A Little Hope 

It happens almost every week that there’s a moment when I approach the brink of despair over having nothing interesting to write about for the bulletin. But then, suddenly and somehow, I come across something to share with you. You’d think I’d learn by now! In any case, this past week, I came across an excerpt of Charles Peguy’s 1911 poem, “The Portal to the Mystery of Hope.” 

The kind of faith that I prefer, says God, is Hope. Faith, that does not surprise me. It is not surprising, I am so visible in my creation. But Hope, says God, that surprises me. That is surprising. Everything these poor children see and how everything happens and they still believe that tomorrow things will improve, that they see how things happen today and that they believe it will be better tomorrow. That is surprising, and it is the greatest wonder of our grace and I myself am surprised by it. In fact, my grace must be an unbelievable force and it must come from a source that resembles an inexhaustible river. A little hope emerges between its two big sisters, and we do not even pay attention. On the road of salvation, on this earthly route, on the even route of salvation, on the unending road, on the road between the two big sisters, a little hope emerges. It is this little one who sets everything into motion, because faith only sees what is, but hope sees what will be. Charity only loves what is, but hope sees what will be. Faith sees what is in time and eternity, but Hope sees what will be in time and eternity, So to speak, in the future of eternity itself.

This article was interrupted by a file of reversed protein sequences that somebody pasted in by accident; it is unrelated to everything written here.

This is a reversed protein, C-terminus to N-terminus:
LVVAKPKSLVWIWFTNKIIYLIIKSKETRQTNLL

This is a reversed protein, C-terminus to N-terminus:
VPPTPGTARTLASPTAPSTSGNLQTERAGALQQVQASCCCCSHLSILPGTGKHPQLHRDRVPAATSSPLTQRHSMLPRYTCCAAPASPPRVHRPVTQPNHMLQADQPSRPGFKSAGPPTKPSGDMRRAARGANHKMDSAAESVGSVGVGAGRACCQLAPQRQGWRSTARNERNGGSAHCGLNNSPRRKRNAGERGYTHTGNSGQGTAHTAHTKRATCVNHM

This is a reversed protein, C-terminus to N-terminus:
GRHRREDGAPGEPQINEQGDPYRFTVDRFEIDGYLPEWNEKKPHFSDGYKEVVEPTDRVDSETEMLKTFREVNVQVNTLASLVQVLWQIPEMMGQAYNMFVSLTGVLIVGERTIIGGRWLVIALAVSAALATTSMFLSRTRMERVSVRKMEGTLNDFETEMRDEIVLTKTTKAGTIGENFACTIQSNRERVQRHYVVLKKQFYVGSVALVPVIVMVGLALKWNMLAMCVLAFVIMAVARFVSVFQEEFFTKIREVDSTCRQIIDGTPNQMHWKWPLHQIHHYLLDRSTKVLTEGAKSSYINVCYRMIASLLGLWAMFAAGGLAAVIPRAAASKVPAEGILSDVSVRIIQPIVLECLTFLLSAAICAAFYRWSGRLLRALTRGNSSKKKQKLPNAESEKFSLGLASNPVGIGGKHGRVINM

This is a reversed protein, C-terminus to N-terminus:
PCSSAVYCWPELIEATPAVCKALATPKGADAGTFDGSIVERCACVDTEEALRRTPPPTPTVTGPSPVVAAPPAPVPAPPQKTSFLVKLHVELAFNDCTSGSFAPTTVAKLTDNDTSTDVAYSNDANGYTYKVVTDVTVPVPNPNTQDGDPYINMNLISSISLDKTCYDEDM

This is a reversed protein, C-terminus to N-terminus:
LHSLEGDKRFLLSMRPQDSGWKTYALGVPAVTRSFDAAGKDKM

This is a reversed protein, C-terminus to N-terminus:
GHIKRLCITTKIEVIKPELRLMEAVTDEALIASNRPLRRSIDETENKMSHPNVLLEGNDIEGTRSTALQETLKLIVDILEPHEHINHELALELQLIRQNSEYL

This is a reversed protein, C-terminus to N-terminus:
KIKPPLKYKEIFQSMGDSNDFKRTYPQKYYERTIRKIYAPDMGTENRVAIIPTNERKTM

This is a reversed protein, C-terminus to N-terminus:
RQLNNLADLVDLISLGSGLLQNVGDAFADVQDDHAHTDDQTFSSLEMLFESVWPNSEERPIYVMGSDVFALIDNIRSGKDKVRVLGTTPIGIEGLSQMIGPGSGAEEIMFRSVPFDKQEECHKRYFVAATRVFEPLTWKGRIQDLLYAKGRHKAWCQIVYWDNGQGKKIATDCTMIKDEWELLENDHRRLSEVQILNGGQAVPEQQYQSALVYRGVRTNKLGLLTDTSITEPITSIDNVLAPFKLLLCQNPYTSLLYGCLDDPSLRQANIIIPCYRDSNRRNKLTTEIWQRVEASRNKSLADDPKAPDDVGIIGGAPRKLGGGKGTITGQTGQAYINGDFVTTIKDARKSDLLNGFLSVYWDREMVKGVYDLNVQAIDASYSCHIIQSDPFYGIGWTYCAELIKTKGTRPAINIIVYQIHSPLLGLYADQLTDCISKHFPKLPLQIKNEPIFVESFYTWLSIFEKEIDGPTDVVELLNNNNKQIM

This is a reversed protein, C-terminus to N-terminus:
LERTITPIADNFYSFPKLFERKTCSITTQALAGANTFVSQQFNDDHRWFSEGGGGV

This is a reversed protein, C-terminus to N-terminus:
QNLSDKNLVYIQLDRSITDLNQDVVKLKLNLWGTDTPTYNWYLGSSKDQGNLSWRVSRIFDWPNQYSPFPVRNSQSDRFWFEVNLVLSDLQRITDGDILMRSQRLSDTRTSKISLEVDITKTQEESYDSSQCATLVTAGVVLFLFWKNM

Peguy describes Hope as the little sister of the “two big sisters” of Faith and Charity. And like every small child in December, this little sister Hope is filled with excitement about what lies ahead. Her excitement at the wondrous gift of existence enlivens all around her, those whose longer experience of life has made them wary of believing and loving, which bring with them the possibility of heartbreak and disappointment. Somehow the little sister Hope, in her blessed fragility, gives us strength to withstand the weight of the burdens that we carry along the wearisome road of life. And this, in Peguy’s musings on the divine, both surprises and delights the Lord Himself, who marvels at the power of His grace to sustain Hope in the souls of His children who live in a world shrouded in darkness. Peguy’s words are quite moving, because I think there are many who find themselves looking around and struggling to see what we believe in, and struggling to feel the Presence of God’s love. But we must remember that little sister Hope. After all, it is in the darkest time of the year that we prepare for the coming of the Christ Child. 

posted 12/17/22

4 thoughts on “A Little Hope 

  1. Dear Father John, I don’t know how you are able to quote such interesting stories on e-mail. I read them all and am amazed that you have so much knowledge and you are sharing it with us. Thank you, Father, and good health to you. Lucy Monteleone

    Like

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